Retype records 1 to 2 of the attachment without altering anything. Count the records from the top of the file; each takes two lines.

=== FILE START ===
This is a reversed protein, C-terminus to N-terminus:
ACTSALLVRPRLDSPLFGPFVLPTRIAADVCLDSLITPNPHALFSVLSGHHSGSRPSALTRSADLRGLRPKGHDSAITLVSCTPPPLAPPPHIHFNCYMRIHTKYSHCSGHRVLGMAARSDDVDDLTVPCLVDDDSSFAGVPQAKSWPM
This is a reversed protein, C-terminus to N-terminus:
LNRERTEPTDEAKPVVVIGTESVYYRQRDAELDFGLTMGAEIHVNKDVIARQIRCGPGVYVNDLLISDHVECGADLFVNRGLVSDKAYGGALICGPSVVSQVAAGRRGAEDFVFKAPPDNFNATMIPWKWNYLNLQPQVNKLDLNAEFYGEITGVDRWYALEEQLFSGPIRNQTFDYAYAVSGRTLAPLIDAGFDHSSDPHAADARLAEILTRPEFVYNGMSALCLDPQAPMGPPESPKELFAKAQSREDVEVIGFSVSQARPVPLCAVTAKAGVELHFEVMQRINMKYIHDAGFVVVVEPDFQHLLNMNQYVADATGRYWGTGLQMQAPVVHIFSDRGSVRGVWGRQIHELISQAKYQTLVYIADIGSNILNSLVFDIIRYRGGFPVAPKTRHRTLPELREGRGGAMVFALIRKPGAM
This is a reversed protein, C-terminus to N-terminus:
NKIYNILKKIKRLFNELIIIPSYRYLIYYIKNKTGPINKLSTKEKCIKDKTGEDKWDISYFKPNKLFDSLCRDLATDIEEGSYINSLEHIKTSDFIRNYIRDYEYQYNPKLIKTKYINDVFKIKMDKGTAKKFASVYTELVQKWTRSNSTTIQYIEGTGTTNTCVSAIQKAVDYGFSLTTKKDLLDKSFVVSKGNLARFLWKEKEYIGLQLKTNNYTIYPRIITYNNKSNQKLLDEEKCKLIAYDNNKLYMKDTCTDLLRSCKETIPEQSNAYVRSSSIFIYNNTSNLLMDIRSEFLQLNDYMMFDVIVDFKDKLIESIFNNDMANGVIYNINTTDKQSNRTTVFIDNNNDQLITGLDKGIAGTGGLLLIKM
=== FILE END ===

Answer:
This is a reversed protein, C-terminus to N-terminus:
ACTSALLVRPRLDSPLFGPFVLPTRIAADVCLDSLITPNPHALFSVLSGHHSGSRPSALTRSADLRGLRPKGHDSAITLVSCTPPPLAPPPHIHFNCYMRIHTKYSHCSGHRVLGMAARSDDVDDLTVPCLVDDDSSFAGVPQAKSWPM
This is a reversed protein, C-terminus to N-terminus:
LNRERTEPTDEAKPVVVIGTESVYYRQRDAELDFGLTMGAEIHVNKDVIARQIRCGPGVYVNDLLISDHVECGADLFVNRGLVSDKAYGGALICGPSVVSQVAAGRRGAEDFVFKAPPDNFNATMIPWKWNYLNLQPQVNKLDLNAEFYGEITGVDRWYALEEQLFSGPIRNQTFDYAYAVSGRTLAPLIDAGFDHSSDPHAADARLAEILTRPEFVYNGMSALCLDPQAPMGPPESPKELFAKAQSREDVEVIGFSVSQARPVPLCAVTAKAGVELHFEVMQRINMKYIHDAGFVVVVEPDFQHLLNMNQYVADATGRYWGTGLQMQAPVVHIFSDRGSVRGVWGRQIHELISQAKYQTLVYIADIGSNILNSLVFDIIRYRGGFPVAPKTRHRTLPELREGRGGAMVFALIRKPGAM